Per CSC standards, our ride started at 10:00 a.m. with the Blue Trail on our agenda, returning to camp for lunch, and an afternoon ride with those that arrived after 10:00. Mansfield trails did not disappoint as we travelled through this magnificent forest with scents of Lilac and Apple Tree blossoms along the trail! This trail criss-crosses a large portion of the forest. Dillon very cleverly spotted a very large porcupine a short distance off the trail, heading toward a tree and safety from the intruders. There are mile markers along the trail indicating how many mile back to camp. As each of us passed the ‘4 miles to home’ sign, we all had the same reaction – ‘How many?” After a short break, we continued on our path back to camp, most of us laughing as we realized the blue trail ‘must’ be longer than we thought. We all have a new respect for Don as he rode without complaining about his bruised tailbone, standing in his stirrups most if not the whole ride. Will nothing keep this cowboy out of the saddle? We were all supportive of Don’s decision to leave Saturday morning, and hope he is able to ride pain-free at Wiarton.

Ralph returned early to camp (and home) meeting Carol as she arrived. Carol rides in Mansfield a lot and is very familiar with the trails. When Ralph told her which trail we were riding she set out in hopes of meeting us at our lunch stop. As we thought the Blue Trail was a 6km ride, we didn’t stop for lunch, however if we had, Carol would have caught up to us. As the Blue Trail was 20 kms we did not have second ride on this day.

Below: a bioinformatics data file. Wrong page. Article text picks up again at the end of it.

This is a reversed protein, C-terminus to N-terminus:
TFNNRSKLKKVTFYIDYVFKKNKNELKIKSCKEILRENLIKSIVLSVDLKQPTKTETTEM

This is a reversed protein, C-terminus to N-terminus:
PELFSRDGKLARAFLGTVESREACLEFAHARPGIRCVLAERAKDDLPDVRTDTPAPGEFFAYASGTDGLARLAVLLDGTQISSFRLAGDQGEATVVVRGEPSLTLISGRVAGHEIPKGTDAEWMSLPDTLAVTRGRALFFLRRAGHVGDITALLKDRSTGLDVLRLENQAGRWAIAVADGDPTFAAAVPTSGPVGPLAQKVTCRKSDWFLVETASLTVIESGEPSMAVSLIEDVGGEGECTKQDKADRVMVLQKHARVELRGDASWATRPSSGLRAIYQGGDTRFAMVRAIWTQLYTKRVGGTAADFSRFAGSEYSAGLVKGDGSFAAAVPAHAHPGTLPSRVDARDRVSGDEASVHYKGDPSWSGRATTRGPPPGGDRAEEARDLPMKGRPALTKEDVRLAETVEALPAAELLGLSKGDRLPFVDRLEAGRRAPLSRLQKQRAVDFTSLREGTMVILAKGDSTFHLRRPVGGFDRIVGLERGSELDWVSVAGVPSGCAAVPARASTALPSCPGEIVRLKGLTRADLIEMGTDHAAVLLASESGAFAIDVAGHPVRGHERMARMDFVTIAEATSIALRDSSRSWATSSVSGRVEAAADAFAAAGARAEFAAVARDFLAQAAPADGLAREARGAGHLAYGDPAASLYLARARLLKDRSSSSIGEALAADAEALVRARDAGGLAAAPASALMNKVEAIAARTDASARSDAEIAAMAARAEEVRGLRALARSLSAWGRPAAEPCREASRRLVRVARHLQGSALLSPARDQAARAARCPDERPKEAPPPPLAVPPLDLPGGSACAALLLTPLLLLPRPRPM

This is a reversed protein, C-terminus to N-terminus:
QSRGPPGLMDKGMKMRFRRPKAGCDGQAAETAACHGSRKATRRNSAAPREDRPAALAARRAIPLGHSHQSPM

Mike had planned on riding only two days so we arrived in two vehicles. Mike headed home with Remy, truck, and trailer after our ride, unloaded, refilled the water barrel, and returned our rig for me to use for the rest of the weekend. Mike stayed the night and drove our car home Saturday morning, taking Penny with him so she would not have to stay in the trailer if temperatures reached their forecasted high. She is still upset about that decision , but what a great guy Mike is to do all of that so I could stay!!

Blue Trail = 20 km Blue Trail = 20 km

John, June, Carol, Pat, and myself, with lunches and drinks packed, headed out on the Red Trail. At 20 km long there is not much this trail doesn’t offer! A lovely mix of single track and double-wide trails, which allowed easy conversation riding side by side. This was my first time on this trail, and it was absolutely beautiful. We asked John to stop for lunch at a clearing that had both shade and a breeze, all tall order but of course he did not disappoint. Once the horses were secured to trees, lunch in hand, we discussed how lucky we are to have camping with access to 2000 acres of Dufferin County Forest. The afternoon trail wound through mixed forest, on single track and off-season cross-country ski trails. Seeing a White-Tailed Doe bounding effortlessly through the bush was magnificent. The final hill was long and steep with deep footing, all of the horses needed a well-deserved rest at the top to recover their breath. Thank you, Carol, for selecting this trail today!

Red Trail = 20 kmRed Trail = 20 km